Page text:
I was at the Magic Kingdom in Walt Disney World when I got the call I’d been dreading for so long… “Sammy, your dad killed himself.” I’m not sure I’ll ever be able to go back to the “happiest place on earth” after that day a year and a half ago.
Undoubtedly, I am in a dramatically better place than I was 6 months ago. I chalk this up to three things: counseling, my own independent self-growth (including a LOT of fitness), and the support from people closest to me.
It was far from easy getting to where I am now, and it certainly isn’t over. Losing my dad to suicide has been the most confusing thing for me to grasp. The peace and understanding that I’ve sought out has been completely unreachable at times, and I have long accepted that it is probably something I may never find true peace with. Anyone who has lost someone close to them by suicide understands the unwavering guilt that comes along with it: Did I do enough? Could I have done more? Is this my fault? I should have forced them to get professional help. I should have told them I loved them more… What was especially difficult for me is that my dad and I were not on good terms when he died. In fact, it was during an argument we were having when the very last thing I said to my dad was “just stop. Don’t bother talking to me if that’s all you have to say.” I struggle typing that line. The guilt I feel for the fact that THAT is the last thing I said to my dad is overwhelming. It’s unbearable at times. Death is one thing. Suicide is another. Thinking you are responsible for your parent’s suicide is unbearable.
People often feel guilt when dealing with a loved one’s suicide because they think they could have done more to prevent it. I felt guilty because I felt like I could have done LESS to prevent it. People ignored me at the funeral. Some couldn’t even look me in the eyes. Some walked right by me to my sister to hug her. They had no idea that my only intention for that last conversation was to feel wanted and cared for again by my own father. I was a child seeking approval. But to them, I was a monster who had pushed my dad to his breaking point.
I spent the next 9 months spiraling into an unbearable depression where I felt like I was drowning in my own guilt. I was watching my partner succeed in life while I couldn’t even look at myself in the mirror. I tried talking to my dad. I begged him to help me. I made three separate appointments with a psychiatrist and cancelled them all. Was this my fault? Did I push my dad to kill himself? Did I contribute to his loneliness? Did my dad die not knowing I loved him? And then one night, I officially broke down. I won’t ever forget it. I was consumed with too much sadness and guilt. I couldn’t bare it anymore. The next day, I made the appointment with my counselor. That was my Day One.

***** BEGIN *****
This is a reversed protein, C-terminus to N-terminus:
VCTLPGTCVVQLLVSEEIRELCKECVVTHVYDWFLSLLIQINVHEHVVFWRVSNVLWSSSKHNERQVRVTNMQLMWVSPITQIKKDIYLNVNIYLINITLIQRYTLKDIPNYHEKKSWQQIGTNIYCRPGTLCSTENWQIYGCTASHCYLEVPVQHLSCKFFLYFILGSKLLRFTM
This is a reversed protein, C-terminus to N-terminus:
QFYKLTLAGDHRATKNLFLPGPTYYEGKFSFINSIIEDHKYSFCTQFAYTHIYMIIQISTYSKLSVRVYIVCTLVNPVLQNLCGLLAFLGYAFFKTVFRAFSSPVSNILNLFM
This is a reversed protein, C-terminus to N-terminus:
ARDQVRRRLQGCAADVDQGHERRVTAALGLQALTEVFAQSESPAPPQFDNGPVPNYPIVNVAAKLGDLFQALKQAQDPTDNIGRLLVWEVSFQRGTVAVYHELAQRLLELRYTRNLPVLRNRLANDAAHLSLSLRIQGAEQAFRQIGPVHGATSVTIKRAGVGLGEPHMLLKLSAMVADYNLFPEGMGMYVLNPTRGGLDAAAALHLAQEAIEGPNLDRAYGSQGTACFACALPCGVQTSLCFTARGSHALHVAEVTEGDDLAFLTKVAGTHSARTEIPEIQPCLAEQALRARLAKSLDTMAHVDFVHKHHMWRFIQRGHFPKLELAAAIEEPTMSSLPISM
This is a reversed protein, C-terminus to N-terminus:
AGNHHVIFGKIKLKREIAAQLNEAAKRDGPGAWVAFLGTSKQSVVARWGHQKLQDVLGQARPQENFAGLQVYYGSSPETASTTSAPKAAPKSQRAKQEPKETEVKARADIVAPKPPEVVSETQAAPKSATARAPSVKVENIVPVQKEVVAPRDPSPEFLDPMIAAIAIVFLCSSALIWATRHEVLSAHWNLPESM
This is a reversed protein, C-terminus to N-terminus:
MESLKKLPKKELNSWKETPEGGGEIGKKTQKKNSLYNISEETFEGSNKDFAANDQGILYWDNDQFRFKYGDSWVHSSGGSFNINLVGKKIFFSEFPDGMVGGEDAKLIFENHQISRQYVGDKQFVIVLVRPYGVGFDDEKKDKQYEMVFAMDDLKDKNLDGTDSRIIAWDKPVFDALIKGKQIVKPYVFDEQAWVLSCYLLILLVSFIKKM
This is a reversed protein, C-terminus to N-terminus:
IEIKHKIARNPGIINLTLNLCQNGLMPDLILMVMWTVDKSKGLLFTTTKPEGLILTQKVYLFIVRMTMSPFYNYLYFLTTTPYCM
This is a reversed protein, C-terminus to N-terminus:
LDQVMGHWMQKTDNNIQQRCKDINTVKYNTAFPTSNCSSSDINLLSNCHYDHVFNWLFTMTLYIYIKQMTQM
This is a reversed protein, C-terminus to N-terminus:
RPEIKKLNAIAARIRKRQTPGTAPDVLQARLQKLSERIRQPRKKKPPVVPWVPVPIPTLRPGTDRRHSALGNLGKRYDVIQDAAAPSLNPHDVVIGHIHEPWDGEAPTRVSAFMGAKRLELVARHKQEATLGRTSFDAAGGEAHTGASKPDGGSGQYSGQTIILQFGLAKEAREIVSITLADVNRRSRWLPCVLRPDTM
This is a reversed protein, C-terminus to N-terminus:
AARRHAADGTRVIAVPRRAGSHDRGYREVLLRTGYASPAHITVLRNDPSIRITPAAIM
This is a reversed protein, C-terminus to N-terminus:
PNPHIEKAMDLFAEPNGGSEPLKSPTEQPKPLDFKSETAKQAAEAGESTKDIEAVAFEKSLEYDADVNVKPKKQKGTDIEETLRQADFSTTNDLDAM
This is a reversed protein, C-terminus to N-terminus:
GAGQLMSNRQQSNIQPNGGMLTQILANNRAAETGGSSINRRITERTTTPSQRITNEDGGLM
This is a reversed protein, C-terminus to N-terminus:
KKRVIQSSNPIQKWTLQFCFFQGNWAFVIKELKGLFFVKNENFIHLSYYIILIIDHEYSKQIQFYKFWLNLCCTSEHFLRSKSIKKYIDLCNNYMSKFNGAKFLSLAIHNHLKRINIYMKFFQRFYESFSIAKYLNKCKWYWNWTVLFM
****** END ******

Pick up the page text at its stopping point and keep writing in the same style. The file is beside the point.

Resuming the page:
Here’s what I’ve learned about suicide since then: it is much less painful accepting that you might always feel some guilt, rather than trying to eliminate it completely. You end up being kinder and more compassionate towards yourself instead of constantly battling and fighting with yourself. It is normal to feel guilty. It is normal to feel like you should have done more. It is normal to reflect on every communication you had with them and wonder what you could have done differently. I started to focus less on that last conversation and more on remembering the good times we had together. When we went on vacation every year, I know he was happy. When he yelled at my teacher for upsetting me, I know he cared for me. When we said goodbye before I left for America and I saw him cry, I know he loved me dearly. My dad was not himself when he died, and probably not himself when we had our last conversation. Demons had taken over his brain and convinced him that this was the only way. My dad took his life because of the years of depression and heartbreak he was dealing with, not because of our last conversation.
To anyone dealing with suicide guilt: depression did this to them – not you. They were fighting a chemically-imbalanced battle that they just couldn’t win. Other people will tell you it isn’t your fault and there’s nothing you could have done, and you might never truly believe that – but that’s okay. You aren’t alone. Be kind to yourself and know it is normal. You might always feel some guilt, but I promise it will get easier. Don’t let the guilt run your life. Don’t let it consume you. Focus on the good times and know it was real. Know that they died holding those good memories deep inside them, locked forever. Life will get better, the guilt will fade, and you will stop blaming yourself. Use the guilt to fuel the compassion you have towards yourself, towards the person who took their life, and also towards other people dealing with the guilt too. You did what you could. You did enough. You were enough. Play that shit on repeat in your mind every day: “I did what I could. I did enough. I am enough.” Coming from someone who has every reason to feel guilty, believe me when I tell you that it’s time to let go. Forgive yourself.